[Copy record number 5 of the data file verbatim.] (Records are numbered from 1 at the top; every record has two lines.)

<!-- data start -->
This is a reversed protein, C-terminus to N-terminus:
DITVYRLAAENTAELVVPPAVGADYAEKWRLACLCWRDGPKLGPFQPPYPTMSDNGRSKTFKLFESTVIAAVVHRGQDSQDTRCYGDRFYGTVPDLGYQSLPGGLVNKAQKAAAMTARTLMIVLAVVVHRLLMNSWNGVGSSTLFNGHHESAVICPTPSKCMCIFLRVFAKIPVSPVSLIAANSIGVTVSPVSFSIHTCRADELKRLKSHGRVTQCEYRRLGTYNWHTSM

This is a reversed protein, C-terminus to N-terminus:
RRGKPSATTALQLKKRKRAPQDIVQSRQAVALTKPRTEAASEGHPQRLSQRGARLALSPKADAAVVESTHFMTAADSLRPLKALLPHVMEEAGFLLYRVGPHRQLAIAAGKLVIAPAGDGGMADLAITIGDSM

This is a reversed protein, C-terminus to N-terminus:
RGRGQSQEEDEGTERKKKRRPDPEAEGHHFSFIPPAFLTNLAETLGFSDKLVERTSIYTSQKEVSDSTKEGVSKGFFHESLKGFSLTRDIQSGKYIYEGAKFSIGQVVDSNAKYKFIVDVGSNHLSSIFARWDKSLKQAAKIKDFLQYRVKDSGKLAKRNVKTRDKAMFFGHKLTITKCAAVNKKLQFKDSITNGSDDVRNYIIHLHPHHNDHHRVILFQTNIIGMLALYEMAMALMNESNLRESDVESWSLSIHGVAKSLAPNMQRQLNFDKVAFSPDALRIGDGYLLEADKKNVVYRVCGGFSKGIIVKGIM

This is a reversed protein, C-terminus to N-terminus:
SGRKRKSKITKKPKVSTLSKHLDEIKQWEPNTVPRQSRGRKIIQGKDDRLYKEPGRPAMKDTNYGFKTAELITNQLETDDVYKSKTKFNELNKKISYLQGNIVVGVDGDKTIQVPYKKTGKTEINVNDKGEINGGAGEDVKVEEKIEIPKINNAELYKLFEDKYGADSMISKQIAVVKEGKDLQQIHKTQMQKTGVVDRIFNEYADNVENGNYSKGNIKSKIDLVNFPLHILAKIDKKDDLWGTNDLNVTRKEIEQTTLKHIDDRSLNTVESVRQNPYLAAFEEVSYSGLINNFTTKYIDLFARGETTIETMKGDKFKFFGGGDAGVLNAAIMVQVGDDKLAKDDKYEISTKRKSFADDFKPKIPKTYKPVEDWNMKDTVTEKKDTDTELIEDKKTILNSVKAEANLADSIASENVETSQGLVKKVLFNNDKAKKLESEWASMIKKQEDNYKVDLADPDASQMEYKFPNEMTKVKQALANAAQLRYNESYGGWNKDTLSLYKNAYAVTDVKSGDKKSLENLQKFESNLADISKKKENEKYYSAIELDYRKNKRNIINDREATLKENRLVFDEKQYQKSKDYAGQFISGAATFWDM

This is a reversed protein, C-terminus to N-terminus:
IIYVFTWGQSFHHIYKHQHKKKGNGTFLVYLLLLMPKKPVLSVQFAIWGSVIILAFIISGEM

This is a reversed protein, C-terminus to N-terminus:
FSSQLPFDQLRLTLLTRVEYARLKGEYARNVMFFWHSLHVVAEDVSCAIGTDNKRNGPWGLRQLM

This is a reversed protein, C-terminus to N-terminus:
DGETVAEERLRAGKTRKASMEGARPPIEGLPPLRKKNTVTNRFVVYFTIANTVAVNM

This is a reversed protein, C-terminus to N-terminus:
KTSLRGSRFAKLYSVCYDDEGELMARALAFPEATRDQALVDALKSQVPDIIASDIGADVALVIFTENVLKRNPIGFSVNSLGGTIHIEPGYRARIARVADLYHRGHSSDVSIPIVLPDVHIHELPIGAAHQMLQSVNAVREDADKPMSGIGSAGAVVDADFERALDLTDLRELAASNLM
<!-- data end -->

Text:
This is a reversed protein, C-terminus to N-terminus:
IIYVFTWGQSFHHIYKHQHKKKGNGTFLVYLLLLMPKKPVLSVQFAIWGSVIILAFIISGEM